The “vast majority” of its beef, pork, poultry and prepared food plants should be operational by Wednesday, JBS says. It is still working on resuming operations at some plants in the U.S. and Australia. A beef facility in Canada has resumed production.
Jean-Pierre says the U.S. Department of Agriculture is reaching out to other meat suppliers to ensure they’re aware of the JBS incident. Agriculture operations and food processing facilities are considered critical infrastructure by CISA. But food plants — similar to manufacturing plants — have often proven to be soft targets for ransomware distributors, says Allan Liska, who is part of Recorded Future’s Computer Security Incident Response Team.
“In general, food processing has been easy pickings,” Liska says.
Experts: No Ransomware Pause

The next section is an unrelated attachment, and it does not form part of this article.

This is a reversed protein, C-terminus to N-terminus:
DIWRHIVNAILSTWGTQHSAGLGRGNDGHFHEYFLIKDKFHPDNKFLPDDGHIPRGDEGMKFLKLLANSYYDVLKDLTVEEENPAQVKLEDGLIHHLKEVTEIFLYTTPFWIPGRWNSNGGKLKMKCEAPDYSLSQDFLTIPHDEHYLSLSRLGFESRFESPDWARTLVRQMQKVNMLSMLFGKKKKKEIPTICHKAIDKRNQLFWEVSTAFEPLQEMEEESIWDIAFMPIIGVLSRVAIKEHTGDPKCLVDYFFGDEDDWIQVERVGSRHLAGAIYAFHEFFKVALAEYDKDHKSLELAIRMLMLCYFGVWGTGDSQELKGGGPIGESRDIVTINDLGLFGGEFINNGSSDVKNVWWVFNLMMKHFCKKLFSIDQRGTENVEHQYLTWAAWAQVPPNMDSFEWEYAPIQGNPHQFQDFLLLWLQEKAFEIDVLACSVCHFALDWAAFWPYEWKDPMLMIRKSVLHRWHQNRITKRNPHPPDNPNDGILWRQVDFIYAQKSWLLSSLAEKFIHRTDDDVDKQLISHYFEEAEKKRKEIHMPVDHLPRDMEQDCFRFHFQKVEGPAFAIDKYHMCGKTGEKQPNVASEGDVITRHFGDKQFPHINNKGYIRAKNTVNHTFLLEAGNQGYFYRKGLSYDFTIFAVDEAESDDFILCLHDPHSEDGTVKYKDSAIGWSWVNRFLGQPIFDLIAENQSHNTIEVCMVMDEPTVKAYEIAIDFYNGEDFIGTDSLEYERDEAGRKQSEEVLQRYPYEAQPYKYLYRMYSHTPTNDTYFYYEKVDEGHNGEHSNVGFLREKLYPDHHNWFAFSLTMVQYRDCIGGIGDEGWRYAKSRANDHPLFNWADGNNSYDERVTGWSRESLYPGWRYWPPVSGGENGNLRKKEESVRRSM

The attack against JBS comes just a few weeks after the May 7 infection of Colonial Pipeline Co., which triggered fuel shortages and more worries about the vulnerability of critical infrastructure. At first, the Colonial Pipeline incident appeared it might be a watershed moment that changed the ransomware scene (see Colonial Pipeline Attack Leads to Calls for Cyber Regs).
For example, two cybercrime forums, Raid and XSS, announced they would no longer allow ransomware actors to advertise on their sites, although that ban now appears to be only loosely enforced.
DarkSide, the group that created the ransomware used in Colonial Pipeline, said it would more closely watch the type of organizations its affiliates target. Affiliates are criminal partners that rent the ransomware from coding groups such as DarkSide and deploy it. Then DarkSide seemingly disappeared, presumably because of the unwanted attention.